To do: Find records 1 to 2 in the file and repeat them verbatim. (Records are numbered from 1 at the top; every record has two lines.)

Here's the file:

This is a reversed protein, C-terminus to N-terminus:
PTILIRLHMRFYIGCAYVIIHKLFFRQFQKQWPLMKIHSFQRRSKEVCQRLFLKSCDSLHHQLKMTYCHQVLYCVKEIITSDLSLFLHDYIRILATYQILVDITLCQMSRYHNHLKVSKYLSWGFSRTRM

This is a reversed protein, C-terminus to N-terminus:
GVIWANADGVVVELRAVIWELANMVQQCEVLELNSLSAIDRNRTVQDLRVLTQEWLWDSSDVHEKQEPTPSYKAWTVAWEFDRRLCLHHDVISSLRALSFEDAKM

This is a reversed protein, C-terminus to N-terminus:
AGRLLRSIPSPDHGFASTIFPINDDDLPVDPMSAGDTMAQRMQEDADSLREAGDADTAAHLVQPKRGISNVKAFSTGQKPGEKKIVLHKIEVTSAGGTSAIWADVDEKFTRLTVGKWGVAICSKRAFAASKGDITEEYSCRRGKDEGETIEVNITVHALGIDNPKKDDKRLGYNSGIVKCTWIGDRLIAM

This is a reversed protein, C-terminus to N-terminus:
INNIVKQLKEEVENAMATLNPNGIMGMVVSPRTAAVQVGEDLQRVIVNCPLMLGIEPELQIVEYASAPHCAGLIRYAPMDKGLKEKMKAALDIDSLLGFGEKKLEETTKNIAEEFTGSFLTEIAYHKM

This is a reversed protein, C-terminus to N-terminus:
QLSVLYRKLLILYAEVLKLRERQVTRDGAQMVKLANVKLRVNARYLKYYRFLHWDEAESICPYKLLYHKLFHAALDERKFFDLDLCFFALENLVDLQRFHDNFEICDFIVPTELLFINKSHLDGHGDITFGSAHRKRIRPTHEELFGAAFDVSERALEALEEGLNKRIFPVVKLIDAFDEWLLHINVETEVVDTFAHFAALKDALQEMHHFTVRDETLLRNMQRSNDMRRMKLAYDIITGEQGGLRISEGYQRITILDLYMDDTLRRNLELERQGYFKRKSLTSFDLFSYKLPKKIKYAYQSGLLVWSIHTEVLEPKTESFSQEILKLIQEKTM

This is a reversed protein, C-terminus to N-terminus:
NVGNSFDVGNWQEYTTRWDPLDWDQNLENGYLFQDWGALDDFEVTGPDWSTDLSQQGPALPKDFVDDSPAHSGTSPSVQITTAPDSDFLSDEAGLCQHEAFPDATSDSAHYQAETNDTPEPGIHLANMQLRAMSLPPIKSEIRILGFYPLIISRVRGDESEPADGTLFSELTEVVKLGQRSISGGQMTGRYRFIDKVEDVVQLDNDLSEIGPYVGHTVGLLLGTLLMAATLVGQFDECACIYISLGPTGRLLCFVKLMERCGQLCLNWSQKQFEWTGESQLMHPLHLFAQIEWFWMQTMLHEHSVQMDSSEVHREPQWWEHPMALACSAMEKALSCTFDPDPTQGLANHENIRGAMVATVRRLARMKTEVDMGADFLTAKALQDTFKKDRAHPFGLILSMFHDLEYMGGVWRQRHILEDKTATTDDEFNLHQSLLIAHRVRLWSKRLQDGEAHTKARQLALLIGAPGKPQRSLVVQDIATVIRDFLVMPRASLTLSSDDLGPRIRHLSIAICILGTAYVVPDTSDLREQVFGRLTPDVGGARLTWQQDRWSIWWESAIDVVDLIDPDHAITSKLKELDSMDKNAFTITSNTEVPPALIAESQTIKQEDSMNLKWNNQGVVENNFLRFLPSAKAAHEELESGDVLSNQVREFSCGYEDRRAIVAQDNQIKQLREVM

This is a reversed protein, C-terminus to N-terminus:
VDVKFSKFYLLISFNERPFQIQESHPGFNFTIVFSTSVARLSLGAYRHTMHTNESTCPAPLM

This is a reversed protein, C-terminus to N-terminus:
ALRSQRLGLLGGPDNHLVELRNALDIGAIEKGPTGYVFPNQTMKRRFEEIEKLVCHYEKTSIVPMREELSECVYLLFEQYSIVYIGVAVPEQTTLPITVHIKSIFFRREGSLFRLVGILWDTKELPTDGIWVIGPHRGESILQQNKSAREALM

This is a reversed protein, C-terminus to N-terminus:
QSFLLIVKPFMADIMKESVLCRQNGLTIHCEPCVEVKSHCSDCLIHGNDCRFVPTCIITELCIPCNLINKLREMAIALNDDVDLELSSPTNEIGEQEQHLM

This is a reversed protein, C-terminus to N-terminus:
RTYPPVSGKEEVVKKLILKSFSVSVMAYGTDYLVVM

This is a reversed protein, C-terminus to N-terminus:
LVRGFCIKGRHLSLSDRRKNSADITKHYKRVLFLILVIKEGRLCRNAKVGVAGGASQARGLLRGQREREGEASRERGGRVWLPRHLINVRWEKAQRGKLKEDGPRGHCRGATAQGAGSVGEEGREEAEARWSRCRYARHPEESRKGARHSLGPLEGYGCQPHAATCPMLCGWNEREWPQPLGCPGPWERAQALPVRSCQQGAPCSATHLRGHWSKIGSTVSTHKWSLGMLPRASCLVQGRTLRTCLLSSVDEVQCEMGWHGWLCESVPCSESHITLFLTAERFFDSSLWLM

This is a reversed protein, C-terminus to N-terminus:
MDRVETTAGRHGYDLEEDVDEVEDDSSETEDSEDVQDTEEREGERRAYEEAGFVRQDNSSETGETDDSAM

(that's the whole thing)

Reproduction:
This is a reversed protein, C-terminus to N-terminus:
PTILIRLHMRFYIGCAYVIIHKLFFRQFQKQWPLMKIHSFQRRSKEVCQRLFLKSCDSLHHQLKMTYCHQVLYCVKEIITSDLSLFLHDYIRILATYQILVDITLCQMSRYHNHLKVSKYLSWGFSRTRM

This is a reversed protein, C-terminus to N-terminus:
GVIWANADGVVVELRAVIWELANMVQQCEVLELNSLSAIDRNRTVQDLRVLTQEWLWDSSDVHEKQEPTPSYKAWTVAWEFDRRLCLHHDVISSLRALSFEDAKM